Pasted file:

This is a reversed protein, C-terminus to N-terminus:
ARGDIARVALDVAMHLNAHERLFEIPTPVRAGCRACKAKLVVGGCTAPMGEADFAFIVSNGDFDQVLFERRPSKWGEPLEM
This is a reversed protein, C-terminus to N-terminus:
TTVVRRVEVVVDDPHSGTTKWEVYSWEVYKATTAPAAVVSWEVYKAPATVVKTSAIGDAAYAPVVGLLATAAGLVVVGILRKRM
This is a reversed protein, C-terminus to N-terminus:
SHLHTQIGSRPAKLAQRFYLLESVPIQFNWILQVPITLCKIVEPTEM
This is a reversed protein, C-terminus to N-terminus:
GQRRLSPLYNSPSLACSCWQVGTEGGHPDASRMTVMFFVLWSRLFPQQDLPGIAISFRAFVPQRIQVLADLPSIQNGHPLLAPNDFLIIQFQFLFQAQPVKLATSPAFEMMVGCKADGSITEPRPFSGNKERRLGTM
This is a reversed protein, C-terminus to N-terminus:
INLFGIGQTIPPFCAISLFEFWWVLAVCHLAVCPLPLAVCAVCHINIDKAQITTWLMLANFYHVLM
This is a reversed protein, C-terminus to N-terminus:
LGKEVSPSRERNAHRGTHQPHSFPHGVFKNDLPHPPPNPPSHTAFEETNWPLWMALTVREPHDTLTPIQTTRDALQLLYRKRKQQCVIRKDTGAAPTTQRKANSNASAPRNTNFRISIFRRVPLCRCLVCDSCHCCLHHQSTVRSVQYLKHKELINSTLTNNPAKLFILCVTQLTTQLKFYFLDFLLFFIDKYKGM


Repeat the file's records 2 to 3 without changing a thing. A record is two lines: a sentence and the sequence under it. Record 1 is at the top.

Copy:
This is a reversed protein, C-terminus to N-terminus:
TTVVRRVEVVVDDPHSGTTKWEVYSWEVYKATTAPAAVVSWEVYKAPATVVKTSAIGDAAYAPVVGLLATAAGLVVVGILRKRM
This is a reversed protein, C-terminus to N-terminus:
SHLHTQIGSRPAKLAQRFYLLESVPIQFNWILQVPITLCKIVEPTEM